In 2004, then finance minister Benjamin Netanyahu started the revival of the Israeli economy. During that time, as in any democracy a number of voices were raised against his aggressive free-market push and economic reforms. Some said that Netanyahu would not be able to change the mindset of those who believed that the government should solve their problems, not the market. Today in 2018 the results of his tough decisions and systematic reforms are quite visible. The current status of the Israeli economy, its diplomatic leverage and growing friendly links around the world are the cumulative results of the Netanyahu era, the most transformative phase of the Israeli economy. The way the Israeli prime minister has shaped the circumstances of his country is an inspiration for others.
In a recent interview at the Economic Club of Washington, Netanyahu said that he wants to be remembered “as the defender of Israel and the liberator of its economy.”
To understand what changes Netanyahu’s leadership has brought to Israel, one needs to compare his period with those of previous governments.
When Netanyahu took charge as prime minister, Israel had enormous conceptual and technological assets, but there was a strong socialist influence in the economy too. The status of the public/private sector, as Netanyahu used to describe it in his popular “Fat Man/Thin Man” example, was that the public sector had become a fat man resting on a thin man’s back (the private sector). Netanyahu, a true advocate of the free market economy, started a culture of continuous reforms to develop an environment in which private sector players can thrive.
In his first term as prime minister, he introduced a courageous plan to overhaul the Israeli economy. He reduced the size of the public sector, controlled government spending, cut tax rates and streamlined the taxation system, privatized major stateowned industries including banks, oil refineries, the national airline and Zim Integrated Shipping Services, reformed the pension and welfare system, and much more.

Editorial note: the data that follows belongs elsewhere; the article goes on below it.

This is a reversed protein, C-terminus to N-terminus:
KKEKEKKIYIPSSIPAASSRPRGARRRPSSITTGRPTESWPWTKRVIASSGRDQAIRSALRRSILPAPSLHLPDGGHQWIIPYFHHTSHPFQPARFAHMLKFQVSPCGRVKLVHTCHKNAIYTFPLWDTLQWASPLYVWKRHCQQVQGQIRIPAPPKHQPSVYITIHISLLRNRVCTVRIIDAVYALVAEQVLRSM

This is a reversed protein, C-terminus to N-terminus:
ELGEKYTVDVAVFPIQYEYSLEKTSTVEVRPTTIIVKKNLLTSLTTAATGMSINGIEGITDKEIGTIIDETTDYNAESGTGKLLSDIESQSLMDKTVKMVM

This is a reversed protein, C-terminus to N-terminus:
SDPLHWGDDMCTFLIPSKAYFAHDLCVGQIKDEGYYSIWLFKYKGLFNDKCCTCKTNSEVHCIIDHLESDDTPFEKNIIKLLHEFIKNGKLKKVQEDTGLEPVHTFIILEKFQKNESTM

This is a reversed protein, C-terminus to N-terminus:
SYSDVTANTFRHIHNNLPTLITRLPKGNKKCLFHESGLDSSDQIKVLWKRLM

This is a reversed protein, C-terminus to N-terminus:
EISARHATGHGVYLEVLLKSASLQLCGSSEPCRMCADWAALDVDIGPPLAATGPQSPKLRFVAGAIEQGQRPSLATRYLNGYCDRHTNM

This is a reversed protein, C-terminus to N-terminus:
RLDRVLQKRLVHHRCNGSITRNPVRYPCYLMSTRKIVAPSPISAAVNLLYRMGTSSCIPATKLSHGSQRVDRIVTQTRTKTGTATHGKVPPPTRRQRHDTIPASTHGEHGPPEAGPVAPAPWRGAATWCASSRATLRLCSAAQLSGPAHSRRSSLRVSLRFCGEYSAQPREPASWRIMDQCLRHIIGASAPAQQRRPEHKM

Netanyahu’s quest for economic reform has not yet stopped: in December 2013, the Knesset passed the Law for Promotion of Competition and Reduction of Concentration, to increase competitiveness in the Israeli economy. The same year, Netanyahu also began a campaign of port privatization to increase Israel’s exports. In July 2013, he issued tenders for the construction of private ports in Haifa and Ashdod. During Netanyahu’s tenure as prime minister, Israel has witnessed a major privatization push, infrastructure reforms, agricultural reforms and reforms in the financial sector, too.
From the beginning, all of his key reforms have been aimed at curbing excess bureaucracy and regulations to ease the burden on industry.
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Today Israel is one of the most technologically advanced economies in the world.
Israel, which once had a number of government- and union-controlled companies, is now the Startup Nation and Innovation Nation; a huge change, for which Netanyahu can take much of the credit.